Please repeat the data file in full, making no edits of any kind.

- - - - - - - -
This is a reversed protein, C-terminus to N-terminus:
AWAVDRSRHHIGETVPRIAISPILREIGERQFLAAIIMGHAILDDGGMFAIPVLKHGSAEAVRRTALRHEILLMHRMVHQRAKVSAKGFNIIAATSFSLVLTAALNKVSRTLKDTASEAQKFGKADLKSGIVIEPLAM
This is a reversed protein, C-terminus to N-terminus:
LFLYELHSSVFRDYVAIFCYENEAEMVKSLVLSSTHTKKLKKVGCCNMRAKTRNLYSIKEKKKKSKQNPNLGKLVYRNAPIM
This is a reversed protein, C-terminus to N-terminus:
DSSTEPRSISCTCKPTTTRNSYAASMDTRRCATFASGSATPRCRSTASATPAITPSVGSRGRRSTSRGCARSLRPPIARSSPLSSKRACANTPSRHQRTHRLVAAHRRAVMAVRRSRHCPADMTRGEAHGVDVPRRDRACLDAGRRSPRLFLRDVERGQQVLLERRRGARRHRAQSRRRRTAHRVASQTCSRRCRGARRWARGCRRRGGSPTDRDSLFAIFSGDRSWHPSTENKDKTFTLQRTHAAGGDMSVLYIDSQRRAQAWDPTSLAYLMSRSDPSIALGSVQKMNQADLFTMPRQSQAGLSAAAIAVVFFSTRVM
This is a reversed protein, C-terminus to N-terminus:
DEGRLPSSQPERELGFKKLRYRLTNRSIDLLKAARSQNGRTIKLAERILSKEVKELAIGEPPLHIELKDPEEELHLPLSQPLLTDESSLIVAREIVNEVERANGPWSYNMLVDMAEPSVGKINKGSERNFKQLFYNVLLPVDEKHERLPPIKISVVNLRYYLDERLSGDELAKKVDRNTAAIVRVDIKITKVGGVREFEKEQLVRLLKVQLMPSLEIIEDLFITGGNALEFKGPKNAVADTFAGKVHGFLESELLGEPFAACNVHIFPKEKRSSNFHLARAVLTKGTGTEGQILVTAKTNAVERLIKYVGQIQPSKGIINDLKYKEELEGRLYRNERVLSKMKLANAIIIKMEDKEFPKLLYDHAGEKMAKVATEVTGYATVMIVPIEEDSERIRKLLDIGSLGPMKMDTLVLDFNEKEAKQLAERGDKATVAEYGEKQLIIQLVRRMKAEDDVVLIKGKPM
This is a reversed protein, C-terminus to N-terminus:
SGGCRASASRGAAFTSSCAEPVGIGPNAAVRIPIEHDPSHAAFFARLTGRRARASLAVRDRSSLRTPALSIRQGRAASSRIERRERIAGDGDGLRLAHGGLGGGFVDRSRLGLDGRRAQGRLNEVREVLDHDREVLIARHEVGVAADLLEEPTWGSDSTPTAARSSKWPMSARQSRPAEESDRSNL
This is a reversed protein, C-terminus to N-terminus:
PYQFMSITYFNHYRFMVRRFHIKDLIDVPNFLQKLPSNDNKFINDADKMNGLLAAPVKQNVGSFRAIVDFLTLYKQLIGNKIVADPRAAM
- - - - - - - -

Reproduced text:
This is a reversed protein, C-terminus to N-terminus:
AWAVDRSRHHIGETVPRIAISPILREIGERQFLAAIIMGHAILDDGGMFAIPVLKHGSAEAVRRTALRHEILLMHRMVHQRAKVSAKGFNIIAATSFSLVLTAALNKVSRTLKDTASEAQKFGKADLKSGIVIEPLAM
This is a reversed protein, C-terminus to N-terminus:
LFLYELHSSVFRDYVAIFCYENEAEMVKSLVLSSTHTKKLKKVGCCNMRAKTRNLYSIKEKKKKSKQNPNLGKLVYRNAPIM
This is a reversed protein, C-terminus to N-terminus:
DSSTEPRSISCTCKPTTTRNSYAASMDTRRCATFASGSATPRCRSTASATPAITPSVGSRGRRSTSRGCARSLRPPIARSSPLSSKRACANTPSRHQRTHRLVAAHRRAVMAVRRSRHCPADMTRGEAHGVDVPRRDRACLDAGRRSPRLFLRDVERGQQVLLERRRGARRHRAQSRRRRTAHRVASQTCSRRCRGARRWARGCRRRGGSPTDRDSLFAIFSGDRSWHPSTENKDKTFTLQRTHAAGGDMSVLYIDSQRRAQAWDPTSLAYLMSRSDPSIALGSVQKMNQADLFTMPRQSQAGLSAAAIAVVFFSTRVM
This is a reversed protein, C-terminus to N-terminus:
DEGRLPSSQPERELGFKKLRYRLTNRSIDLLKAARSQNGRTIKLAERILSKEVKELAIGEPPLHIELKDPEEELHLPLSQPLLTDESSLIVAREIVNEVERANGPWSYNMLVDMAEPSVGKINKGSERNFKQLFYNVLLPVDEKHERLPPIKISVVNLRYYLDERLSGDELAKKVDRNTAAIVRVDIKITKVGGVREFEKEQLVRLLKVQLMPSLEIIEDLFITGGNALEFKGPKNAVADTFAGKVHGFLESELLGEPFAACNVHIFPKEKRSSNFHLARAVLTKGTGTEGQILVTAKTNAVERLIKYVGQIQPSKGIINDLKYKEELEGRLYRNERVLSKMKLANAIIIKMEDKEFPKLLYDHAGEKMAKVATEVTGYATVMIVPIEEDSERIRKLLDIGSLGPMKMDTLVLDFNEKEAKQLAERGDKATVAEYGEKQLIIQLVRRMKAEDDVVLIKGKPM
This is a reversed protein, C-terminus to N-terminus:
SGGCRASASRGAAFTSSCAEPVGIGPNAAVRIPIEHDPSHAAFFARLTGRRARASLAVRDRSSLRTPALSIRQGRAASSRIERRERIAGDGDGLRLAHGGLGGGFVDRSRLGLDGRRAQGRLNEVREVLDHDREVLIARHEVGVAADLLEEPTWGSDSTPTAARSSKWPMSARQSRPAEESDRSNL
This is a reversed protein, C-terminus to N-terminus:
PYQFMSITYFNHYRFMVRRFHIKDLIDVPNFLQKLPSNDNKFINDADKMNGLLAAPVKQNVGSFRAIVDFLTLYKQLIGNKIVADPRAAM